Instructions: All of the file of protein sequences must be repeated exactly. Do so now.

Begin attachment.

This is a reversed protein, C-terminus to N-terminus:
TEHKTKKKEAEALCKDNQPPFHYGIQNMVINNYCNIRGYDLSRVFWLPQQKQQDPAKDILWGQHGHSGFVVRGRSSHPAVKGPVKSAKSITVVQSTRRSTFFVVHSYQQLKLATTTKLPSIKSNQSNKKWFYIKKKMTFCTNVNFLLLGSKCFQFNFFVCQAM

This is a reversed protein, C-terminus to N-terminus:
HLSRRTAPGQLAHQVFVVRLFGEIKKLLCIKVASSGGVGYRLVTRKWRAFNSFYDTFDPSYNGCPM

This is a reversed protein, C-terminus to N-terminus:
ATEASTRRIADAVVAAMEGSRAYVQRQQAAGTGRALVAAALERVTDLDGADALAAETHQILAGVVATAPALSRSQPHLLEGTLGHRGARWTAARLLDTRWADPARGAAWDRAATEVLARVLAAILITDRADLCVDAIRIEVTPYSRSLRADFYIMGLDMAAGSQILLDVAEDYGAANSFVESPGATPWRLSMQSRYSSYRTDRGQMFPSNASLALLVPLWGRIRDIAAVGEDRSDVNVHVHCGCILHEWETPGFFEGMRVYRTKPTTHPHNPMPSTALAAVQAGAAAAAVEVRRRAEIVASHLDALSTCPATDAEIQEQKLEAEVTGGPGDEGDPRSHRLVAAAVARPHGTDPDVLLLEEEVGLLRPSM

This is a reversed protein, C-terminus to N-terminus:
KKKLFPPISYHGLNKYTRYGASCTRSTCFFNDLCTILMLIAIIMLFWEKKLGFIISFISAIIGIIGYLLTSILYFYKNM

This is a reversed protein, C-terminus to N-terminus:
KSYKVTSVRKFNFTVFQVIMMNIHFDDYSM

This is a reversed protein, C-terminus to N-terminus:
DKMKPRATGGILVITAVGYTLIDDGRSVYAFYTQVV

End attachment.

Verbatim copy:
This is a reversed protein, C-terminus to N-terminus:
TEHKTKKKEAEALCKDNQPPFHYGIQNMVINNYCNIRGYDLSRVFWLPQQKQQDPAKDILWGQHGHSGFVVRGRSSHPAVKGPVKSAKSITVVQSTRRSTFFVVHSYQQLKLATTTKLPSIKSNQSNKKWFYIKKKMTFCTNVNFLLLGSKCFQFNFFVCQAM

This is a reversed protein, C-terminus to N-terminus:
HLSRRTAPGQLAHQVFVVRLFGEIKKLLCIKVASSGGVGYRLVTRKWRAFNSFYDTFDPSYNGCPM

This is a reversed protein, C-terminus to N-terminus:
ATEASTRRIADAVVAAMEGSRAYVQRQQAAGTGRALVAAALERVTDLDGADALAAETHQILAGVVATAPALSRSQPHLLEGTLGHRGARWTAARLLDTRWADPARGAAWDRAATEVLARVLAAILITDRADLCVDAIRIEVTPYSRSLRADFYIMGLDMAAGSQILLDVAEDYGAANSFVESPGATPWRLSMQSRYSSYRTDRGQMFPSNASLALLVPLWGRIRDIAAVGEDRSDVNVHVHCGCILHEWETPGFFEGMRVYRTKPTTHPHNPMPSTALAAVQAGAAAAAVEVRRRAEIVASHLDALSTCPATDAEIQEQKLEAEVTGGPGDEGDPRSHRLVAAAVARPHGTDPDVLLLEEEVGLLRPSM

This is a reversed protein, C-terminus to N-terminus:
KKKLFPPISYHGLNKYTRYGASCTRSTCFFNDLCTILMLIAIIMLFWEKKLGFIISFISAIIGIIGYLLTSILYFYKNM

This is a reversed protein, C-terminus to N-terminus:
KSYKVTSVRKFNFTVFQVIMMNIHFDDYSM

This is a reversed protein, C-terminus to N-terminus:
DKMKPRATGGILVITAVGYTLIDDGRSVYAFYTQVV